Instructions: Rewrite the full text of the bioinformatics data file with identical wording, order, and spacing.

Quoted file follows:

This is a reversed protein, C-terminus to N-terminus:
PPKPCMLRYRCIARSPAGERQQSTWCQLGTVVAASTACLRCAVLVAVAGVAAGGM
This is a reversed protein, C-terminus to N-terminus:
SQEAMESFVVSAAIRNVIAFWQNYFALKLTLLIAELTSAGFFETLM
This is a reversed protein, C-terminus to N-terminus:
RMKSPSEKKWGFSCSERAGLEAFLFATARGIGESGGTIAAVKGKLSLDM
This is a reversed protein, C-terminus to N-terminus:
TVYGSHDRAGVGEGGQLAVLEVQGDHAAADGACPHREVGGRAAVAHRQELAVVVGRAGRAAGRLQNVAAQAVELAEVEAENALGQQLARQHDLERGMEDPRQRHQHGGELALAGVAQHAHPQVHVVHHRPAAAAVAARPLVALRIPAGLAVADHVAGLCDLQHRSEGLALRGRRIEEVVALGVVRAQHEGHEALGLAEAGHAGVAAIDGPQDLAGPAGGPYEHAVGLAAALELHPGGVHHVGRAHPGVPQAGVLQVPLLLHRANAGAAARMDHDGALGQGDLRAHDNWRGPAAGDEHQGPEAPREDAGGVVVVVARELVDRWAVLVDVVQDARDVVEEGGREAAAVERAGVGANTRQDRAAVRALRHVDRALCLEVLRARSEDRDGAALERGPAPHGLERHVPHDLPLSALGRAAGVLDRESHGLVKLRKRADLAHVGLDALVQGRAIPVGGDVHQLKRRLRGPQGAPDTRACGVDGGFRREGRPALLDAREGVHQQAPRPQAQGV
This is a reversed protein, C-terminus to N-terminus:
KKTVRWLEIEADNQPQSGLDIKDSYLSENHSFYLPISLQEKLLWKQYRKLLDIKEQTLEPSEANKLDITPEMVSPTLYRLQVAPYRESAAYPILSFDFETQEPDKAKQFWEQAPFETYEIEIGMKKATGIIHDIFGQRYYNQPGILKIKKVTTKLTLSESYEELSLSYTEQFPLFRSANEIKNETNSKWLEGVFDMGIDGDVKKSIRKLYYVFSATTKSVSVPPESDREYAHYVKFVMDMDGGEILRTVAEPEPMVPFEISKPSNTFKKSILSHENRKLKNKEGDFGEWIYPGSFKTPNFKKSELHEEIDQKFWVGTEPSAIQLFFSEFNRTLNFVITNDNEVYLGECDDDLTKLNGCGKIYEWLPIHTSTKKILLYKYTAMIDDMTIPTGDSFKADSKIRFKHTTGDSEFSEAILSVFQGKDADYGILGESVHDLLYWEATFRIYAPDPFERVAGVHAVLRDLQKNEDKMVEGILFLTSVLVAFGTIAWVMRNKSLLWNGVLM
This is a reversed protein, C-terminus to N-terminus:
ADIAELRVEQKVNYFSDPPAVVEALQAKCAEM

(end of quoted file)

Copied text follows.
This is a reversed protein, C-terminus to N-terminus:
PPKPCMLRYRCIARSPAGERQQSTWCQLGTVVAASTACLRCAVLVAVAGVAAGGM
This is a reversed protein, C-terminus to N-terminus:
SQEAMESFVVSAAIRNVIAFWQNYFALKLTLLIAELTSAGFFETLM
This is a reversed protein, C-terminus to N-terminus:
RMKSPSEKKWGFSCSERAGLEAFLFATARGIGESGGTIAAVKGKLSLDM
This is a reversed protein, C-terminus to N-terminus:
TVYGSHDRAGVGEGGQLAVLEVQGDHAAADGACPHREVGGRAAVAHRQELAVVVGRAGRAAGRLQNVAAQAVELAEVEAENALGQQLARQHDLERGMEDPRQRHQHGGELALAGVAQHAHPQVHVVHHRPAAAAVAARPLVALRIPAGLAVADHVAGLCDLQHRSEGLALRGRRIEEVVALGVVRAQHEGHEALGLAEAGHAGVAAIDGPQDLAGPAGGPYEHAVGLAAALELHPGGVHHVGRAHPGVPQAGVLQVPLLLHRANAGAAARMDHDGALGQGDLRAHDNWRGPAAGDEHQGPEAPREDAGGVVVVVARELVDRWAVLVDVVQDARDVVEEGGREAAAVERAGVGANTRQDRAAVRALRHVDRALCLEVLRARSEDRDGAALERGPAPHGLERHVPHDLPLSALGRAAGVLDRESHGLVKLRKRADLAHVGLDALVQGRAIPVGGDVHQLKRRLRGPQGAPDTRACGVDGGFRREGRPALLDAREGVHQQAPRPQAQGV
This is a reversed protein, C-terminus to N-terminus:
KKTVRWLEIEADNQPQSGLDIKDSYLSENHSFYLPISLQEKLLWKQYRKLLDIKEQTLEPSEANKLDITPEMVSPTLYRLQVAPYRESAAYPILSFDFETQEPDKAKQFWEQAPFETYEIEIGMKKATGIIHDIFGQRYYNQPGILKIKKVTTKLTLSESYEELSLSYTEQFPLFRSANEIKNETNSKWLEGVFDMGIDGDVKKSIRKLYYVFSATTKSVSVPPESDREYAHYVKFVMDMDGGEILRTVAEPEPMVPFEISKPSNTFKKSILSHENRKLKNKEGDFGEWIYPGSFKTPNFKKSELHEEIDQKFWVGTEPSAIQLFFSEFNRTLNFVITNDNEVYLGECDDDLTKLNGCGKIYEWLPIHTSTKKILLYKYTAMIDDMTIPTGDSFKADSKIRFKHTTGDSEFSEAILSVFQGKDADYGILGESVHDLLYWEATFRIYAPDPFERVAGVHAVLRDLQKNEDKMVEGILFLTSVLVAFGTIAWVMRNKSLLWNGVLM
This is a reversed protein, C-terminus to N-terminus:
ADIAELRVEQKVNYFSDPPAVVEALQAKCAEM